Analysis of Plant Food


Plant food supplements houseplants and gardens where soil needs amending. The composition of plant food varies. There are many types of fertilizer to encourage lush growth, flowering or fruiting, depending on your plants' needs and the condition of your growing medium.


Mineral and non-mineral elements are important for healthy plant growth. Non-mineral elements include hydrogen, oxygen and carbon. Mineral elements come from the soil. They dissolve in water and are absorbed through the plant's roots. Mineral elements include macronurtients and micronutrients. Often, soil does not contain an ideal balance of nutrients. In this case, plant food can provide needed nutrients.

Fertilizer Grade

Commercial plant food is always labeled with three numbers separated by dashes. The numbers represent the combination of three primary nutrients: nitrogen, phosphate and potash, denoted by the letters N, P and K. This label is known as the fertilizer grade.

Soil Testing

The best way to select the right plant food for your garden is to have your soil tested to find out which nutrients it is lacking. Cooperative extensions may offer this service for a nominal fee, or you can have the soil tested by an independent laboratory. After testing your soil the extension or lab will recommend the best plant food for your needs.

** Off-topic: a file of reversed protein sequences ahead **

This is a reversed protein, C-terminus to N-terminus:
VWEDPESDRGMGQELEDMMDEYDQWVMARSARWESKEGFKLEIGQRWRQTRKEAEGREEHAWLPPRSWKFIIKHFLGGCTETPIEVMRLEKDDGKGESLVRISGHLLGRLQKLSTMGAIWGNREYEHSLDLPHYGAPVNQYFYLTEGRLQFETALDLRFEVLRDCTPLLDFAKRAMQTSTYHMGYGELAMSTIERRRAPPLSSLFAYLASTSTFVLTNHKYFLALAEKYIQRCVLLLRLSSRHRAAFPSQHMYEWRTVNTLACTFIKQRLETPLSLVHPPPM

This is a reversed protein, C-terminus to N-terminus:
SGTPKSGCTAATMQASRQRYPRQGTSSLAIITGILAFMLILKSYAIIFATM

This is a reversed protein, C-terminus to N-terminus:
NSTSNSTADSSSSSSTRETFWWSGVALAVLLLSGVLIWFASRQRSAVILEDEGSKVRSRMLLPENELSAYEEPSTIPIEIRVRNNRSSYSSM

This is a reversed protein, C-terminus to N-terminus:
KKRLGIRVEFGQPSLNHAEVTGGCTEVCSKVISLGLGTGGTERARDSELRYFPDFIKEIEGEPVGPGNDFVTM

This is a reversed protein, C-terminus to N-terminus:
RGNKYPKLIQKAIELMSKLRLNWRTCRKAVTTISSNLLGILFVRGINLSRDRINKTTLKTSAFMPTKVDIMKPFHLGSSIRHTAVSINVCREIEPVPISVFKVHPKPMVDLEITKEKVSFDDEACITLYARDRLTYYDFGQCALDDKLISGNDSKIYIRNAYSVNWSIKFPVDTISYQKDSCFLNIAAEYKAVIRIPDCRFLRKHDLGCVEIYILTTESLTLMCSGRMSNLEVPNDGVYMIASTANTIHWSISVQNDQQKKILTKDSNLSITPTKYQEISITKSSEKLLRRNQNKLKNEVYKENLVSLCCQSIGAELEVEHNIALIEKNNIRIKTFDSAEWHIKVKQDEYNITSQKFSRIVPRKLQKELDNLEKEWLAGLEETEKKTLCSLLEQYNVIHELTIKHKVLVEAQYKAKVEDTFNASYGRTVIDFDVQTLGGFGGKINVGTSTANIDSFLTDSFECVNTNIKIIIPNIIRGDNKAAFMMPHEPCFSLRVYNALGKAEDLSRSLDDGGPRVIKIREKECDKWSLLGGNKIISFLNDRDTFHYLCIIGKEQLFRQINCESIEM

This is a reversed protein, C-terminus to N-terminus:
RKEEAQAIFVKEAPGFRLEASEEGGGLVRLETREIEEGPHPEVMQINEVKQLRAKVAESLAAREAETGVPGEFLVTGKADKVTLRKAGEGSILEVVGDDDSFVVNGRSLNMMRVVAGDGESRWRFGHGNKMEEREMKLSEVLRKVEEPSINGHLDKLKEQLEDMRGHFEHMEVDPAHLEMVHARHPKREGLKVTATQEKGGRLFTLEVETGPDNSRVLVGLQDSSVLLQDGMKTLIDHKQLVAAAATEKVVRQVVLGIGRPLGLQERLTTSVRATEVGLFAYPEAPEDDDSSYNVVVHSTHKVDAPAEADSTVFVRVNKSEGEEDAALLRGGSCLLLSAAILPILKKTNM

Specific plants require a specific balance of nutrients to perform. For example, rhododendrons thrive in acidic soil, which allows them to efficiently absorb nutrients. The best plant food for them ensures adequate soil acidity. Additionally, for early flower buds, incorporate phosphorous into rhododendron soil. To ensure adequate magnesium, which helps keep their leaves green, add Epsom salts. Researching the nutrient requirements of specific plants allows you to select the best plant food to encourage lush growth.


Avoid overfeeding plants--too much plant food will cause a negative effect, called "burning." Burned plants will show yellow leaves and quickly die. Feed plants at the right time of year. Early spring and autumn are typical feeding times for outdoor plants. Houseplants may require weekly or twice monthly feeding. Consult plant food instructions and research the needs of your specific plant to determine the best amount and time to feed.

Keywords: plant food, plant chemicals, plant growth

About this Author

Splitting her time between New York's Hudson Valley and Seattle, Fossette Allane has been writing about food, gardening, and culture since 1997. Her work has been published in newspapers and journals including "The Boston Phoenix" and "FENCE," and on various blogs. She has a master's degree in social work from Hunter College and a B.A. in theater from Oberlin College. She currently teaches undergraduates.